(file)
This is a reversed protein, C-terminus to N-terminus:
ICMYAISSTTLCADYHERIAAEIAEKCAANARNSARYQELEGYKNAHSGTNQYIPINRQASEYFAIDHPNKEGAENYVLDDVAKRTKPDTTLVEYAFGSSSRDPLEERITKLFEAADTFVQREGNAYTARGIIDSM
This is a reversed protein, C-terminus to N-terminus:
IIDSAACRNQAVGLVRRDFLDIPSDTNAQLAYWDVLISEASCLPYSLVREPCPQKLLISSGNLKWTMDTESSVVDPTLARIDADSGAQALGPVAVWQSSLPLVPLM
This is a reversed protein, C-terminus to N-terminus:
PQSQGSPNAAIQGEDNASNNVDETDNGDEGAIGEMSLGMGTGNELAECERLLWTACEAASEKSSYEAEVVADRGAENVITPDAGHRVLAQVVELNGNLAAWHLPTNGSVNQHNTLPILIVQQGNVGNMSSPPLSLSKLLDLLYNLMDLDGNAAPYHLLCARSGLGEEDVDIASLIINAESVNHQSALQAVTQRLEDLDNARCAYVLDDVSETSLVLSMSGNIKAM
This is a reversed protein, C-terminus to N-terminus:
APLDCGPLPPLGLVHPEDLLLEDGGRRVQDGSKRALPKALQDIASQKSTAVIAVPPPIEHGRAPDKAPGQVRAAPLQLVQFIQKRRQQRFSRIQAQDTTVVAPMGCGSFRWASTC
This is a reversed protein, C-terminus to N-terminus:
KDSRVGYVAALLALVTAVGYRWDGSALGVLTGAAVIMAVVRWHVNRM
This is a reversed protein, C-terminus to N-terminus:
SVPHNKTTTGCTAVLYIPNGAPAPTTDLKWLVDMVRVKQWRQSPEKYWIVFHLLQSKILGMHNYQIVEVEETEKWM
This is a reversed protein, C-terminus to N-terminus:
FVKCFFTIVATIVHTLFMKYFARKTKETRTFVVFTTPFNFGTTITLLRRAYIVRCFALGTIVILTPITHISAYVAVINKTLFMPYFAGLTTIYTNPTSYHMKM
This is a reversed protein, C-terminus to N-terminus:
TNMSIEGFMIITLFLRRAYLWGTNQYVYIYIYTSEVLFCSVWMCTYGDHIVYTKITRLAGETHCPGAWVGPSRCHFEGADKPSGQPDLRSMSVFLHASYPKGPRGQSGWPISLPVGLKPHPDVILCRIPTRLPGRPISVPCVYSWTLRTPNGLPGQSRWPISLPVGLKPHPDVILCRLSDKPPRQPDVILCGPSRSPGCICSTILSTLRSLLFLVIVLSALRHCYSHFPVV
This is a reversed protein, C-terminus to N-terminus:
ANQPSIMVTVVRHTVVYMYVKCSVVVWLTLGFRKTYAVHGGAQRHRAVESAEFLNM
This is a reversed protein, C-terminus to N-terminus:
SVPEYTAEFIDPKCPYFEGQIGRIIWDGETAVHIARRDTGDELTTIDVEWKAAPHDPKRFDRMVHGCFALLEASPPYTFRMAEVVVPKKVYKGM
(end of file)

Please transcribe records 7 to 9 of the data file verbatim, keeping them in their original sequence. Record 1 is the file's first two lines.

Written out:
This is a reversed protein, C-terminus to N-terminus:
FVKCFFTIVATIVHTLFMKYFARKTKETRTFVVFTTPFNFGTTITLLRRAYIVRCFALGTIVILTPITHISAYVAVINKTLFMPYFAGLTTIYTNPTSYHMKM
This is a reversed protein, C-terminus to N-terminus:
TNMSIEGFMIITLFLRRAYLWGTNQYVYIYIYTSEVLFCSVWMCTYGDHIVYTKITRLAGETHCPGAWVGPSRCHFEGADKPSGQPDLRSMSVFLHASYPKGPRGQSGWPISLPVGLKPHPDVILCRIPTRLPGRPISVPCVYSWTLRTPNGLPGQSRWPISLPVGLKPHPDVILCRLSDKPPRQPDVILCGPSRSPGCICSTILSTLRSLLFLVIVLSALRHCYSHFPVV
This is a reversed protein, C-terminus to N-terminus:
ANQPSIMVTVVRHTVVYMYVKCSVVVWLTLGFRKTYAVHGGAQRHRAVESAEFLNM